Sunday, May 30, 2021

The Anti-Logo

I've written about a lot of bad logos over the years, and logos that don't "read," but this one may be the worst of all. (As seen on the Twitter account of Sean Hayford Oleary.) It's not just a bad design, it exists for a terrible purpose, so that makes it all the worse.

Essentially, from a design standpoint, it's not a logo at all. Logos are about reducing elements to create visual impact and memorableness. The creator of this mess kept adding elements and words so there's nothing to focus on. Some of the words are almost unreadable. Imagine them at any size smaller than this! It's already bad enough as is, and this is probably 3" tall.

Of course, it uses one of my least favorite typefaces, Algerian, which was part of the Microsoft Office font set from the mid-1990s and became extremely over-used. Originally designed in the early 20th century as part of the Orientalist craze of the time, it has since taken on Latino connotations from its use by a popular tequila brand, so I think that's part of what this logo is referring to.

The type is arranged in a circular fashion, which makes it almost unreadable given how many many words are involved and the complexity of the name. Is it Cannon River Drug Violent Offender Task Force? (Isn't the term usually "Violent Drug Offender"?) It's not helped by the questionable use of black on red (usually a bad contrast choice), with a secondary set of motto words inside the circle, because why not! And then the two counties' names and the years their task forces were established, since those are so important.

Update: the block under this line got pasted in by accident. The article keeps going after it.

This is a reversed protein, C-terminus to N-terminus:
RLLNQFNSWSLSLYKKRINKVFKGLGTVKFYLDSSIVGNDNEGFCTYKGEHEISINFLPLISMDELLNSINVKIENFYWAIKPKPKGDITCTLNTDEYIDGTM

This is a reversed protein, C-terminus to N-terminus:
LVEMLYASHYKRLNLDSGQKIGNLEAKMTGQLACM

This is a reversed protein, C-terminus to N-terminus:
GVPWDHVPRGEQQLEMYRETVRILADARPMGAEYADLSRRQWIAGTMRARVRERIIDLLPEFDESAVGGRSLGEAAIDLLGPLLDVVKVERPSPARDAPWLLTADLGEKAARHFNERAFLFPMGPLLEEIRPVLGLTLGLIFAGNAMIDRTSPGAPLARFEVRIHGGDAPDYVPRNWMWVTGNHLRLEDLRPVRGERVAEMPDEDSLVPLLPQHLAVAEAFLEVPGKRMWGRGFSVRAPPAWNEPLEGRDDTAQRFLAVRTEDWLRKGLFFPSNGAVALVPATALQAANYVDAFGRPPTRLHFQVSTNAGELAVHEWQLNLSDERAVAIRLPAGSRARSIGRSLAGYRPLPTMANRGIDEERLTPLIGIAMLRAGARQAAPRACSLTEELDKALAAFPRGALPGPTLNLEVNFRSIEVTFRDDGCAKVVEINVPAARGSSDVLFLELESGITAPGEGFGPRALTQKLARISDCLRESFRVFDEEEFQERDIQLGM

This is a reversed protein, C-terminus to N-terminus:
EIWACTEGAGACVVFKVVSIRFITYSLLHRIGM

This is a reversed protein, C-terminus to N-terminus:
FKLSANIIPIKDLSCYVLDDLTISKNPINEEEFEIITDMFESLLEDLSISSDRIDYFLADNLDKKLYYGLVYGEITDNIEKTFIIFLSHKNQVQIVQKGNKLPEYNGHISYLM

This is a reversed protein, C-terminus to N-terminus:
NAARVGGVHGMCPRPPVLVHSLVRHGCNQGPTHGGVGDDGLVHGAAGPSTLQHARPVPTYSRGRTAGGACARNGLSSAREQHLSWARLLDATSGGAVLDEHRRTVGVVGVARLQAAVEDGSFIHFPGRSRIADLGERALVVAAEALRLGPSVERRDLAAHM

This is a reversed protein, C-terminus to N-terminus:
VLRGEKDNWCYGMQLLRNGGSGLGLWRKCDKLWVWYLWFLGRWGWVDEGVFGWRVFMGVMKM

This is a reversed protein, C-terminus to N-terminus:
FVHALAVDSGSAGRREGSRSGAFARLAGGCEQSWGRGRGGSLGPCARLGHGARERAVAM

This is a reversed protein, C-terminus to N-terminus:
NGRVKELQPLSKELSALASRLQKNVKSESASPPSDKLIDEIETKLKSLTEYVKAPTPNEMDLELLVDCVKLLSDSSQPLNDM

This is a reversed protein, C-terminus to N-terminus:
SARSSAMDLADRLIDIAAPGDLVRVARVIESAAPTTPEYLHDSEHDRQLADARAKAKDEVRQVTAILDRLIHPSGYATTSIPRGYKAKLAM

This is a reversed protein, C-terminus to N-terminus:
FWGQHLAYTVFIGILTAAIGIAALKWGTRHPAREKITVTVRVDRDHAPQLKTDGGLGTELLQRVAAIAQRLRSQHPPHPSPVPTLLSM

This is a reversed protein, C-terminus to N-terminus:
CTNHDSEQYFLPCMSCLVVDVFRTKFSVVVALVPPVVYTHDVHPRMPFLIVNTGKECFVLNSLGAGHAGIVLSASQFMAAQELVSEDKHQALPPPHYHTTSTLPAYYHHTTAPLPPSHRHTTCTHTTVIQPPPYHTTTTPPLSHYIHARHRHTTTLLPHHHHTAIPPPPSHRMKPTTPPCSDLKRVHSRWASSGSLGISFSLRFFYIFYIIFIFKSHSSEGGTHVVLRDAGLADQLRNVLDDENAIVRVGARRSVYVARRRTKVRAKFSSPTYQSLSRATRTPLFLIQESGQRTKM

And then there's that pile of clip art. Eightballs in the side pockets? Death-heads? Crossed pistol-grip shotguns? A syringe? Oh, and handcuffs. It's hard to tell which side of the law enforcement / criminal divide each of these is meant to represent, since they're all splayed around within the kindergarten concept of symmetrical arrangement. Are the crossed guns over the syringe supposed to mean the guns are preventing the evil death-head syringe, or are the guns supposed to be in the hands of the criminals? I'm not sure.

Who is this logo for? I don't think it's the public, since the public would have no idea what the eightballs, at least, mean. Do the handcuffs signify integrity, since they're right above that word, or is that a coincidence? 

I'm sure I've missed something else that's wrong with it. I can think of one good thing to say, though:

Good printing on the cup!

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